The trial court stated the method used by the Board “failed to take into consideration interest rates and the growth in premiums over the most recent three-year period. Section 12202.1 expressly requires the consideration of those two factors.” We agree that section 12202.1 does expressly require the consideration of those two factors. The parties dispute what is meant by “consideration.” Plaintiffs assert it means to actually use the factors in developing the method of calculation. The Board asserts the definition given for “consideration” in Gonzales v. Interinsurance Exchange (1978) 84 Cal.App.3d 58, 63, 148 Cal.Rptr. 282, applies. In Gonzales, the court looked to the Webster dictionary, saying: “Consider is ‘to view attentively ․ to fix the mind on, with a view to careful examination; to think on with care; to ponder; to study; to meditate on; ․’ ” The Board's definition seems more reasonable, since being required to actually use a specific factor in setting a rate could result in an erroneous rate. For example, Anderson testified he was able to find inverse correlation between premium rates and interest rates for short periods of time but “over a long period of time we felt [the interest rate factor] was unreliable in and of itself to make a prediction.” In any event, the evidence shows that in setting the 1990 premiums tax rate, the Board did consider interest rates but it did not consider the growth in premiums in the most recent three-year period. Mr. Anderson himself acknowledged this. We reject the Board's contention that by using data supplied by the insurers in their survey forms, “the Board was not disregarding the statutory factors. Instead, the Board was looking at the industry's data as a ‘stand-in’ for, or functional equivalent of, that data [sic].” The Board points to nothing in the record that shows information supplied to the Board by the insurance industry was the functional equivalent of the information regarding the growth in premiums for the most recent three-year period. Thus, because the Board did not consider one of the statutory factors set out in section 12002.1, the method used by it in computing the 1990 tax rate is invalid.6
3. The Proper Remedy for the Board's Use of an Invalid Premium Tax Rate
The trial court adjudged that plaintiffs should be refunded the taxes they paid for 1990 which are in excess of the 2.35 premiums tax rate provided for in article XIII, section 28 of the Constitution, and should receive interest on said refunded amount. Such an adjudication has the effect of the trial court declaring that the proper premiums tax rate for 1990 was 2.35 percent. However, the trial court is not the body which section 12202.1 directs to make that determination. Rather, it is the Board which is to determine the tax rate. Therefore, the trial court should have remanded the matter to the Board for reconsideration of the proper tax rate. (Union Pacific Railroad Co. v. State Bd. of Equalization (1991) 231 Cal.App.3d 983, 1001, 282 Cal.Rptr. 745.)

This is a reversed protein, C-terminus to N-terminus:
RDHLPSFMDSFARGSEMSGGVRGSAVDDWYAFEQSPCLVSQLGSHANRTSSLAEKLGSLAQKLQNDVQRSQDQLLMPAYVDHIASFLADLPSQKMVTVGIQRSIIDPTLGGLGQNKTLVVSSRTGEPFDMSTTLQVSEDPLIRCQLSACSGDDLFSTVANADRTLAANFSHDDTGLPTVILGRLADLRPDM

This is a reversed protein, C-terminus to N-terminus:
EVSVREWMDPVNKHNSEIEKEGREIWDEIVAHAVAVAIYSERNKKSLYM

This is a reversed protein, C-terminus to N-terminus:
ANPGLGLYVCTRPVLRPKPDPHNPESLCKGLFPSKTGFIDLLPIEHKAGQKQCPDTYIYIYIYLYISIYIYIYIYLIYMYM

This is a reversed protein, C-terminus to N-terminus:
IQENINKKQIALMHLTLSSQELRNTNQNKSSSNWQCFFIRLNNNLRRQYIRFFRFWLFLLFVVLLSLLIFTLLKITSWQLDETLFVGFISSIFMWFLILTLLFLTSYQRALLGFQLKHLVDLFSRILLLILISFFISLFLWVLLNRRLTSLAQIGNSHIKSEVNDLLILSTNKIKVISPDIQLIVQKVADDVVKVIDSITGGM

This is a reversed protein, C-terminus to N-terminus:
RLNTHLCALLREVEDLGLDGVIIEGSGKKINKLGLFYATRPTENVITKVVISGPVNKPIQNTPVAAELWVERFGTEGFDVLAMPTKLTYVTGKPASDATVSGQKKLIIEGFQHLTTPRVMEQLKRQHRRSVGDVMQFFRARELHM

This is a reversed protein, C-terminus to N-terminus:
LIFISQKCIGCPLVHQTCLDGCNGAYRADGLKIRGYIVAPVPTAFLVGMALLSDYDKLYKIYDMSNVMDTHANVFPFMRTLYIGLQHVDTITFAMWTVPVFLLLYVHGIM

Plaintiffs assert the Board should have asked the trial court to remand and since it did not, the remedy is lost. We disagree. This “remedy” of remand was required by law. We also reject plaintiffs' contention that the Board's authority to set a rate for 1990 has expired by operation of law since plaintiffs' normal time for payment of the premiums tax for 1990 has passed. Plaintiffs' reliance on cases involving statutes which included their own repeal language does not support their contention. We also reject plaintiffs' reliance on Revenue and Taxation Code section 13102 et seq. This is not a case where it has been adjudged that plaintiffs paid too much in taxes; it has only been adjudged that the taxes paid were based on an improperly calculated premiums tax rate. For all we know, once the tax rate is properly calculated, it will be determined that plaintiffs actually paid too little taxes.
4. Validity of Trial Court's Award of Attorney's Fees
The trial court justified awarding attorney's fees to plaintiffs by saying the Board was not substantially justified in defending its 1990 premium tax rate and the plaintiffs “have substantially prevailed with respect to the amount in controversy and with respect to the most significant issues presented.” Leaving aside the validity of this reasoning, the statute cited by the trial court does not support that award. The trial court cited Revenue and Taxation Code section 7156. However, the language in that section shows it only pertains to suits involving sales and use taxes.
Additionally, the trial court justified awarding attorney's fees to plaintiffs under the private attorney general statute, Code of Civil Procedure section 1021.5, saying this suit “resulted in the enforcement of an important right affecting the public interest and conferred a significant benefit on a large class of persons.” However, it has been repeatedly held that an award of attorney's fees is not justified under section 1021.5 if the public benefit gained from the law suit (assuming arguendo there is such a benefit here) and the important public right enforced by the suit (assuming arguendo such a right was vindicated here) are coincidental to the plaintiff's personal monetary gain. (Beach Colony II v. California Coastal Com. (1985) 166 Cal.App.3d 106, 112–115, 212 Cal.Rptr. 485.) Here, plaintiffs collectively sought over $600,000 in refunds for 1989 and 1990 ($5l7,043 for 1990). They claimed attorney's fees of $168,338 (assuming the reasonableness of this entire amount of fees claimed). Obviously, plaintiffs brought this suit for their own “strong personal economic interests.” (Id. at p. 115, 212 Cal.Rptr. 485.) Therefore, the attorney's fees were not justified.